New Delhi: The recent hike in domestic coal prices would result in increase in the cost of generation for coal-based power plants by up to 10 paise per unit, domestic rating agency ICRA on May 31 said. The coal price hike announced by state-owned CIL is likely to result in an increase in cost of power procured by discoms, ICRA said in a statement.
"ICRA estimates that the recent domestic coal price hike would result in an increase in cost of thermal generation by 9-10 paise per unit," ICRA Ratings Senior Vice President Sabyasachi Majumdar said.
Given that coal-based generators account for about 60 per cent of the total power procured by discoms and assuming a partial pass-through by other independent power producers, this translates into about 6 paise per unit increase in power procurement cost for discoms on an all-India basis, Majumdar said.
"In turn, assuming the average AT & C loss level at around 25 per cent in the country, we estimate the impact on cost of power supply per unit sold and retail tariffs (assuming full pass through by state regulators) at around 8 paise per unit or 1.4 per cent tariff hike," Majumdar added.
Coal India (CIL) recently revised the prices of pit head run-of-mine (ROM) prices of all grades of non-coking coal. The price of thermal grade coal for supply to power sector has been increased by about 15-18 per cent and this in turn is estimated to increase the cost of generation for coal-based power plants by about 9-10 paise/unit, as per ICRA estimates.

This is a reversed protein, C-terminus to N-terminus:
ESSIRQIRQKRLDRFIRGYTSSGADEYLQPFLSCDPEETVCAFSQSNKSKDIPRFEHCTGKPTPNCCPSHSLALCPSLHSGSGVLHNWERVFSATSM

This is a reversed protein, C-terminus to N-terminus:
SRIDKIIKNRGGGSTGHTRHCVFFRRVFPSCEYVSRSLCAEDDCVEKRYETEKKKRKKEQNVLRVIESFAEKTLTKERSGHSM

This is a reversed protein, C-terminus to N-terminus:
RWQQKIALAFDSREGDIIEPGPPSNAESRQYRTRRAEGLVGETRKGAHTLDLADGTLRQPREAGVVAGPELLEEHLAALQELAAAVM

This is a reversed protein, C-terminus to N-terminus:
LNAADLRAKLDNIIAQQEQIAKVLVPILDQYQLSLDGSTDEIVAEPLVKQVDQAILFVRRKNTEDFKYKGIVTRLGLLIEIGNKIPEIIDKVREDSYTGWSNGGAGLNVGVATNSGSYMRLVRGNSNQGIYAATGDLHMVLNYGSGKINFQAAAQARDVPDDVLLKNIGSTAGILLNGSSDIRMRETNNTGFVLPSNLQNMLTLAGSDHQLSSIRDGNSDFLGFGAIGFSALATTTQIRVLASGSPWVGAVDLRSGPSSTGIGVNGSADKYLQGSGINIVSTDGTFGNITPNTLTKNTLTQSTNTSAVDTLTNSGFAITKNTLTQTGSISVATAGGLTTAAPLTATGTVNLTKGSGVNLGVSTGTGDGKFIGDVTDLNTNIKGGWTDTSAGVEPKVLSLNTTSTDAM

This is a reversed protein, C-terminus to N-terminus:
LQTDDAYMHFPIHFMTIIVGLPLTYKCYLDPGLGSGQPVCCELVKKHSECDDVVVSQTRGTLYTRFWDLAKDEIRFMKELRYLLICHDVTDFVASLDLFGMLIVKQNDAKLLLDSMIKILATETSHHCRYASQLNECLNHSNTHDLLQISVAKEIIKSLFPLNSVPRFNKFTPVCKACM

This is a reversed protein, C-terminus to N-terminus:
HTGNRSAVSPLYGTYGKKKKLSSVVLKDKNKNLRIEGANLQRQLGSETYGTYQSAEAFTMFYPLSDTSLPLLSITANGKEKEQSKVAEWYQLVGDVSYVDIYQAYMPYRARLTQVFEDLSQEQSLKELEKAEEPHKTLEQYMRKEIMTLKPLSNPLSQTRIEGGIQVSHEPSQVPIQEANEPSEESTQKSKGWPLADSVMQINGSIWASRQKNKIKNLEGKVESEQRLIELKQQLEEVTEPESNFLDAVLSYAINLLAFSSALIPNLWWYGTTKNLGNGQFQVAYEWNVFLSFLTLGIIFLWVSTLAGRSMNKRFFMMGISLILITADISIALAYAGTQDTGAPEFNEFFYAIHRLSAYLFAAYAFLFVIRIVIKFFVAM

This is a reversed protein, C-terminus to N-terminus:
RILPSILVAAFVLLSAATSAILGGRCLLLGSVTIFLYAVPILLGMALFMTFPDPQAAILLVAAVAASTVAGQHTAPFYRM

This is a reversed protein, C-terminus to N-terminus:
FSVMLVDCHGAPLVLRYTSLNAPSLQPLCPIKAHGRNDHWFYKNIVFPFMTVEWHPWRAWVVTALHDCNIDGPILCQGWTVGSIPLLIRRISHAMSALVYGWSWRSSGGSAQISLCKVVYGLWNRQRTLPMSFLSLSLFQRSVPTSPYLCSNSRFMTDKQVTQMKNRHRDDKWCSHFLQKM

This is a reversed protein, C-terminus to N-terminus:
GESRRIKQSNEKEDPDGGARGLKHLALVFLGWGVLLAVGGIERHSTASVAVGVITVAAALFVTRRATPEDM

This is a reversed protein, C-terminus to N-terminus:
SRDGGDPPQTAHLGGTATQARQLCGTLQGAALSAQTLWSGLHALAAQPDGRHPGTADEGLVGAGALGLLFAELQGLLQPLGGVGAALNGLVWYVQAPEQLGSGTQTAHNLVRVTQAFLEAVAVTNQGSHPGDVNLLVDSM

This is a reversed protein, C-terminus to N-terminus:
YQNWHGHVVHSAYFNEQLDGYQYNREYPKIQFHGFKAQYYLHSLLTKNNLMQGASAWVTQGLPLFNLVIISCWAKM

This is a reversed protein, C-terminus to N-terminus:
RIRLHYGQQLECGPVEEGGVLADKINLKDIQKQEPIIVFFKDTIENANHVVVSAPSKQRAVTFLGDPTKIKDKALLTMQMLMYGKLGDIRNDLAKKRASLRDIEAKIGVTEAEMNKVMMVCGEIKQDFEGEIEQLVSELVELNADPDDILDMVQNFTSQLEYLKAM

Power generating companies/independent power producers (IPPs) which have cost plus based Power Purchase Agreements (PPAs) would be able to pass on such increase in cost of fuel to their off-takers, which are mainly state-owned distribution utilities.
For domestic coal-based IPPs which have competitively bid based PPAs, the impact on the margins will be dependent on the extent of escalable energy charge component in the tariff structure.
From a distribution company (discom) perspective, ICRA notes that the increase in the price of coal by CIL is a negative development as this would increase its cost of power procurement and in turn, the overall cost of supply.
"Despite the hike in domestic coal prices, power generation based on domestic coal still remains the cheapest source of power supply in India...," Majumdar said.